kristen: We have all these new technologies, but we also have what you call the “exponential gap” between what technology allows us to do and what society is ready to handle. can you talk about it?
Azhari: Of course the challenge here is that technology provides all these incredible capabilities, and we really would be nowhere without it. But technology and social norms are closely related to each other.
This is precisely when the rate of change of technology adaptation is within the range of the rate of change of adaptation to laws or regulatory bodies or social institutions such as the habits around the dining table. But when technology has gotten to this extreme point, which I think it’s done over the years, and it changes so rapidly, it’s like one of those three-legged races you did in kindergarten. Will happen. Or junior school and your friend runs a lot faster than you and you are left behind.
Technologies are adapting and developing incredibly rapidly, but our institutions are – by their design – very slowly to change. I mean, if they changed too quickly, they wouldn’t be institutions, they would be fads or fads. And the problem is, for most of us, our daily lives are really governed by those informal customs and habits, and really by formal rules, institutional rules and laws, whether we like it or not.
The challenge here is not so much about the technology, it is the exponential gap, which if left undiscovered will actually begin to destroy the happy functioning of society.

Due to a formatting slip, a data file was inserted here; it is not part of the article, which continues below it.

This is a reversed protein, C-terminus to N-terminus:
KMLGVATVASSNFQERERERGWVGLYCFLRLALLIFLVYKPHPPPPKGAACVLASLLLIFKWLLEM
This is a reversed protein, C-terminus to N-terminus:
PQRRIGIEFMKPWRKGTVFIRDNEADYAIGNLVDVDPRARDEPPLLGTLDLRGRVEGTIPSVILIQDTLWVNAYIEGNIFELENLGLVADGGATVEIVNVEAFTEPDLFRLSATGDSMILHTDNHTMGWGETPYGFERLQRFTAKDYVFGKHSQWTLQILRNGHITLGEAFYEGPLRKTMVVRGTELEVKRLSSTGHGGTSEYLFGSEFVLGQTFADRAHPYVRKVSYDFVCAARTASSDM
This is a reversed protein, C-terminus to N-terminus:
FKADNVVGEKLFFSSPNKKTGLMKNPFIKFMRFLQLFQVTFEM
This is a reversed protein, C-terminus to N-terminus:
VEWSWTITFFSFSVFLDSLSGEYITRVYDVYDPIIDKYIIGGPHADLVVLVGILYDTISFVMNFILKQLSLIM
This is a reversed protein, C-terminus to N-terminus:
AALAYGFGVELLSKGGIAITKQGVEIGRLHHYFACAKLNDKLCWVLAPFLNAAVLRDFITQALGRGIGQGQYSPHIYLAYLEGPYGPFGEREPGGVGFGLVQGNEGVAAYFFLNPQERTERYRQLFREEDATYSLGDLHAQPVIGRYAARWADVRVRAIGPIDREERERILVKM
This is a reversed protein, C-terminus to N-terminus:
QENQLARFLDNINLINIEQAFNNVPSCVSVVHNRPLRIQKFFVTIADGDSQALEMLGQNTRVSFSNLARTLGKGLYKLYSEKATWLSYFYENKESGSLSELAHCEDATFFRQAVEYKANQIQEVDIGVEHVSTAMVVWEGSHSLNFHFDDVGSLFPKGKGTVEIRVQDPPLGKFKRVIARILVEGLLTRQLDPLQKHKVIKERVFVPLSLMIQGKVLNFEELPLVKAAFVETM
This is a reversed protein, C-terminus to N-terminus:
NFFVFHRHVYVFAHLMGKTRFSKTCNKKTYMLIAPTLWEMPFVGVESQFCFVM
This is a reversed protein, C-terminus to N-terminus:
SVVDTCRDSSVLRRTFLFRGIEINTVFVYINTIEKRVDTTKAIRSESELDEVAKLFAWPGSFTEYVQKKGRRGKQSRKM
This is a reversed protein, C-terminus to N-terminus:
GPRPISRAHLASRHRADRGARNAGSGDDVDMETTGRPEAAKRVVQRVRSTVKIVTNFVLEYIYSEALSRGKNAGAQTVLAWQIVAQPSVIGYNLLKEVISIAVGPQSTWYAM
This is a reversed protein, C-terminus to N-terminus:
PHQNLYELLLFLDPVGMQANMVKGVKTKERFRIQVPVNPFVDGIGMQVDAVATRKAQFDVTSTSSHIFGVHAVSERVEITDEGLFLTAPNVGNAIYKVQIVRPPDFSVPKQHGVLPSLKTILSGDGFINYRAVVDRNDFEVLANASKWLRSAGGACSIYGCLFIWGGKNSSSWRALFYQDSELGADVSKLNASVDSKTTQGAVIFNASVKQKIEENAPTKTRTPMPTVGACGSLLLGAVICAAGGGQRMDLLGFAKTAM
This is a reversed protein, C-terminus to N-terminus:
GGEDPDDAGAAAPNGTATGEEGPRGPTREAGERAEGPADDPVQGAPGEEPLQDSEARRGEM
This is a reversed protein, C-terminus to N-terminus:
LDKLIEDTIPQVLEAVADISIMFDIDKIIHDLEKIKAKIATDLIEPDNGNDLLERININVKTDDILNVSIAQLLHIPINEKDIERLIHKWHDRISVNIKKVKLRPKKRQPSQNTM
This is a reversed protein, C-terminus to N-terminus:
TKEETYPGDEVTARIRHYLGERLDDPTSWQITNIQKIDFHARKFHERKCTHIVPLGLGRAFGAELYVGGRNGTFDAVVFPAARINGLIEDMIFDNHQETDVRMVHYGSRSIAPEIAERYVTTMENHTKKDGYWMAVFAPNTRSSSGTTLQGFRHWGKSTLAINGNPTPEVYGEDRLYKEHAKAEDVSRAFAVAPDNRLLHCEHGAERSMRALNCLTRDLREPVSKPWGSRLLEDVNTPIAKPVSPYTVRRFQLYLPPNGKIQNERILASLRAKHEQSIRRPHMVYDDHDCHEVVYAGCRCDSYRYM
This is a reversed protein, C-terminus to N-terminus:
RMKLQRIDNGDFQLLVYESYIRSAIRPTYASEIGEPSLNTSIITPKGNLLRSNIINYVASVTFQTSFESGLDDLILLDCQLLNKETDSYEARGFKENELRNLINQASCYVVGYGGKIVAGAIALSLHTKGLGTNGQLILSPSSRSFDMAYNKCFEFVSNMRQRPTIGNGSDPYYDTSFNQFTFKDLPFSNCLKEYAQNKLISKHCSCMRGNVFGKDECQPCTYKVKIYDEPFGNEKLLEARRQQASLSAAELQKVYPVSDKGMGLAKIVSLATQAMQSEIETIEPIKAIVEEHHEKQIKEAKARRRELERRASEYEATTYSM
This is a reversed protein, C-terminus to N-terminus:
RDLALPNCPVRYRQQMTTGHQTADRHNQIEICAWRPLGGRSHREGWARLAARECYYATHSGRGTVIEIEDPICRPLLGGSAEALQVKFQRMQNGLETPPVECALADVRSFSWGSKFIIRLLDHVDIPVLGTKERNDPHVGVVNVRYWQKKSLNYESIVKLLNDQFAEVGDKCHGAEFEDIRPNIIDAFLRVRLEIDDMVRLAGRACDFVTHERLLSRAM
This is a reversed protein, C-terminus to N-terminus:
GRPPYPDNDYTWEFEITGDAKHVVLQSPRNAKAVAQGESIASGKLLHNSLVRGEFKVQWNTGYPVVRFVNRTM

kristen: You mention in the book the French historian Fernand Broudel, who wrote about many things, but showed the extraordinary regularity of medieval life in some of his works. You can live 60-70 years, and nothing changes socially, culturally, politically or economically. You were born, you worked on the farm, you continued to work on the farm, you kind of retired from the farm, but nothing that changes.
In the exponential age, everything changes all the time, and I’m curious how do we handle the cognitive load of all that?
Azhari: The load is too big.
You know, Nerdshala was partly my watch on what was going on here. I’ll give you an example. While writing the book, I mention a Romanian company called UiPath, which does automation software. When I wrote the first draft, UiPath was valued at a billion dollars, and it got there really, really quickly. By the time I received comments on the first draft, which was a few weeks later, UiPath’s valuation had reached $7 billion. By the time I got the final draft in my editor, the valuation was $10 billion, and I’m going to have to convert it to text. Then just before the draft went to press, I called the editor and I said, “Listen, they’ve gone public on the NASDAQ at a valuation of $35 billion. And we just have to go in and change that number.” It really encapsulates the kind of cognitive load I’m writing about.
I have to take that burden on myself, but that level of cognitive load is being largely borne by people because we clearly don’t have the psychology or brain geography to deal with these exponential changes. We’ve never encountered UiPaths, or Ubers, or DoorDashes that grow incredibly fast. As Braudel points out, we observed that things change very linearly and often cyclically and in understandable ways. So we are not suited to the kind of technology sector that we have built in the last 30 or 40 years.
kristen: You’re talking about a lot of rapidly improving technologies, but on the other hand, there are a lot of technologies that one would have thought would improve rapidly and not. I’m curious what you think about some of the limitations of technology development and what this means for your thesis?